Powerful stuff. Thanks…

  3. Bill, I am so glad you engaging in this book – many will find value in it, many will not.

    I pushed back not because you were “questioning” someone or something – that is healthy. Instead, you posted a blind item of gossip, demeaning a fellow creation of God who struggles to follow Jesus like me & you.

    For someone who praises debate, it is a sad irony that you respond by making assumptions about peoples’ faith and about their motives.

    Stories of betrayal, infidelity and coverup were present in the early Jesus followers, in traditions thru the ages, in Catholics & Orthodox & Protestant, in Evangelical & Anglican even. Peter was a human being, full of foibles, straining for holiness. So was Dorothy Day or Merton. So are the leaders you post blind items about.

    Rather than snipe & snark, Bill, in a fashion that reminded me of Screwtape’s suggestions of undermining faith – how about staying focussed on the words of our Savior:

    ‘Love the Lord your God with all your heart and with all your soul and with all your mind.’ This is the first and greatest commandment. And the second is like it: ‘Love your neighbor as yourself.’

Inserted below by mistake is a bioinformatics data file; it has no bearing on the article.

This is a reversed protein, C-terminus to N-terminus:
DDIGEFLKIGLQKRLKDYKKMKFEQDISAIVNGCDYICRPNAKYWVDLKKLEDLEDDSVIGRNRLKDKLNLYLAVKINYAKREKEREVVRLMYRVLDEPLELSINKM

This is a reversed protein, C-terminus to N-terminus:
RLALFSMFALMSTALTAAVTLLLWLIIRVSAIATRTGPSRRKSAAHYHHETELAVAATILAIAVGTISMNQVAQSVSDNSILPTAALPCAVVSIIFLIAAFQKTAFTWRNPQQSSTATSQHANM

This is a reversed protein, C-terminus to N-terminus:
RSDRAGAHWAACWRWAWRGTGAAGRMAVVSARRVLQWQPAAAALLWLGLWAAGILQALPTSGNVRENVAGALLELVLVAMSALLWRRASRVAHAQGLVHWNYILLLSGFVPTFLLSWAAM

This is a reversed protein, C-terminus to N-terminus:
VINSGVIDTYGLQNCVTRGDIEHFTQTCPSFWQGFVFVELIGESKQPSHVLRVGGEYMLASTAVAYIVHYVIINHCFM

4. …just because one does not tell all does not mean the information does not exist. Perhaps Bill is not so blind as you might think. The trail is all over the internet, for those with eyes to see it.

    We are all human, brother, in need of love and grace and mercy. We are also called to remember all of the words of our Savior … and he had some very choice words for those he called whitewashed tombs.

    When we fail (not if), we all are to humbly confess those sins and repent and restore broken relationships. Sweeping things under the carpet is containment, not confession.